Jordan
    The deposits should not harm your negatives. The safest way to remove them as I said in my previous post is to resoak them in distilled water then soak them in an acid stop bath for a minute or so. Rewash as normal then a final rinse in distilled or deionised water before hanging them to dry in a dust free environment.

    Regards,
    Trevor.

  6. #16

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    Could it be the gloves I use sometimes leave this residue????? They are white non-latex gloves........ The stuff that is on the negs already simply won't come off. It is a white practically transparent residue. Sometimes it happens other times it doesn't. I can't think of any variables between the times it does and the times it doesn't. Still perplexed and annoyed.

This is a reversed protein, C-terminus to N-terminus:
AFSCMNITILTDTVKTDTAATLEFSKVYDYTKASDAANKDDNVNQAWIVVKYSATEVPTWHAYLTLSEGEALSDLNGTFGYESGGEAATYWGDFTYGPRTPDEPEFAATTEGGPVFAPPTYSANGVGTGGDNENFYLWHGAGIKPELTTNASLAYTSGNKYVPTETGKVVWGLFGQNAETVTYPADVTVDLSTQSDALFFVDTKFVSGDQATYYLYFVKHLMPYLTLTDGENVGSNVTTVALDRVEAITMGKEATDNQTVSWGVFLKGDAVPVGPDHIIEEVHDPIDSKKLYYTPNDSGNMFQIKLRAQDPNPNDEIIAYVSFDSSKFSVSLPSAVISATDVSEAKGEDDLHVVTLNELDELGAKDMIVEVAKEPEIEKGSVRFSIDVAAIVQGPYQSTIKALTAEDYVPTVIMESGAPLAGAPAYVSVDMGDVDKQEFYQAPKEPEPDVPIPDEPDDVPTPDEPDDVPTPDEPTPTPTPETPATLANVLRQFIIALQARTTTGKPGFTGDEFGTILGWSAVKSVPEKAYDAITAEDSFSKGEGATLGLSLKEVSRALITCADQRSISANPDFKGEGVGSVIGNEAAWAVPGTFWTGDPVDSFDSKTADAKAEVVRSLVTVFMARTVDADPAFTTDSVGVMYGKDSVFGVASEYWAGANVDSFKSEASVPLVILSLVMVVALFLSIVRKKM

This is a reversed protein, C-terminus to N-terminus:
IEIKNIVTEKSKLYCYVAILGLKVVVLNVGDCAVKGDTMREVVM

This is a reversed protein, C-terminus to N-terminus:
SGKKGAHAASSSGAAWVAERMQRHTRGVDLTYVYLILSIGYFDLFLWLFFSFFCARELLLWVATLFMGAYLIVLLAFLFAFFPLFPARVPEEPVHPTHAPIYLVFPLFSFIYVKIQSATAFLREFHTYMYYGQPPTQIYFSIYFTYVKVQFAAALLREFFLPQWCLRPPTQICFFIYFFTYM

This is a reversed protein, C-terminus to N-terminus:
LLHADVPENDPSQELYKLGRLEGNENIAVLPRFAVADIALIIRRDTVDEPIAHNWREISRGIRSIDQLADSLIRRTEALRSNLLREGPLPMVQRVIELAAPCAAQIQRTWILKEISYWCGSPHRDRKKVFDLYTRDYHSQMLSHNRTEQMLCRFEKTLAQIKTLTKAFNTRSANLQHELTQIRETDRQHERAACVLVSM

7. #17

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    Quote Originally Posted by Joe VanCleave View Post
    I have had issues in the past with both water marks and dust/debris, or some residue, on my dried film. I process both rollfilm and sheet film. I don't have a bona fide film drying cabinet, however, and my darkroom is located in a corner of my otherwise dusty/much used garage.

    What I've found that consistently works for me is I transfer the rinsed film in a closed container (plastic 'tupperware'-type with lid, for sheet film, or the developing tank for rollfilm) from the darkroom to my small bathroom. The bathroom is prepped before hand by removing all towels and throw rugs (it has ceramic tile on floors and halfway up the walls), and then I run the hot water in the shower for several minutes. I set up a metal curtain rod in the shower, dedicated for this purpose, along with metal bulldog clips, with metal hangar wires, that are also dedicated for this purpose.